Long-term adherence to clinical therapy of overactive bladder

Marcus John Drake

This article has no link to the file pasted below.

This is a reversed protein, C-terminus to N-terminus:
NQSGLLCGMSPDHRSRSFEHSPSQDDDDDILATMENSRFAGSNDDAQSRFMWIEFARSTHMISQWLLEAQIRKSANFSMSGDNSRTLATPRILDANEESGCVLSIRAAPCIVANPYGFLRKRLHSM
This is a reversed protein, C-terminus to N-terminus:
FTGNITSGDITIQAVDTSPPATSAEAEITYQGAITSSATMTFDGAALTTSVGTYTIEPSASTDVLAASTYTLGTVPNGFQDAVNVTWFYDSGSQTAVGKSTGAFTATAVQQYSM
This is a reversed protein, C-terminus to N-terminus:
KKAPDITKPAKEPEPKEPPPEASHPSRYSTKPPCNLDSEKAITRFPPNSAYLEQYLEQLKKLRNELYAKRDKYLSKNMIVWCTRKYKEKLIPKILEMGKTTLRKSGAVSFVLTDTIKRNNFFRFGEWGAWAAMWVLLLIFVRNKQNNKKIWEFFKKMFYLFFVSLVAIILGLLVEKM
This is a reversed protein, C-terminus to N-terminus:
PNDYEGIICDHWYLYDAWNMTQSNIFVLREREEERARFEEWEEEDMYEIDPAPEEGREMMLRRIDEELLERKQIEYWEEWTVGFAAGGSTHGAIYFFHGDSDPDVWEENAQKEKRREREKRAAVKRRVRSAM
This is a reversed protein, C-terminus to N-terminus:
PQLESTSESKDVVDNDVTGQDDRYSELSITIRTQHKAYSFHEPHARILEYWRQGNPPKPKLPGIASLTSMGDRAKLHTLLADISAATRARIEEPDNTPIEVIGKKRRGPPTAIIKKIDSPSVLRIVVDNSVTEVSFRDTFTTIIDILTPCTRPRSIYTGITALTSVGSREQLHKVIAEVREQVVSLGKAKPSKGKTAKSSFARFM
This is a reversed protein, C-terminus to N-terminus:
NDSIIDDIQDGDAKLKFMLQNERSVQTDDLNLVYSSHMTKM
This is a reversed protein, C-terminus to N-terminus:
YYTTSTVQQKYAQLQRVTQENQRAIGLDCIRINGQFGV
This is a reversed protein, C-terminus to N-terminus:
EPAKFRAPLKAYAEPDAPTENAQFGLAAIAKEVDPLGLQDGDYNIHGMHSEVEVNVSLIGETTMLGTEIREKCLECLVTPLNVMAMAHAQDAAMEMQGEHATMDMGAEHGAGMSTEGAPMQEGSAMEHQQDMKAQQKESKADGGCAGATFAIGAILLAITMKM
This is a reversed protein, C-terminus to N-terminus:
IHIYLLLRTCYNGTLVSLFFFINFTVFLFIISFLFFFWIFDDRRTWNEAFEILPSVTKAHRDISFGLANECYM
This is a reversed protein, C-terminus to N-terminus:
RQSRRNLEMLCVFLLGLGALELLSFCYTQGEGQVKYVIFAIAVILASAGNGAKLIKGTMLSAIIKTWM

Overactive bladder (OAB) is a highly prevalent symptom syndrome, with considerable personal and health economic impact. Conventional management requires conservative interventions, including adherence to fluid advice and bladder training (1). Medications can then be used, with antimuscarinics forming the mainstay of drug interventions for many years. The recent introduction of a beta-3 agonist established a new drug class for the indication, with a differing side effect profile from the antimuscarinics. Beta-3 agonists do not affect the cholinergic receptors responsible for salivation, so problems of dry mouth symptoms are unusual with the first-in-class agent, mirabegron.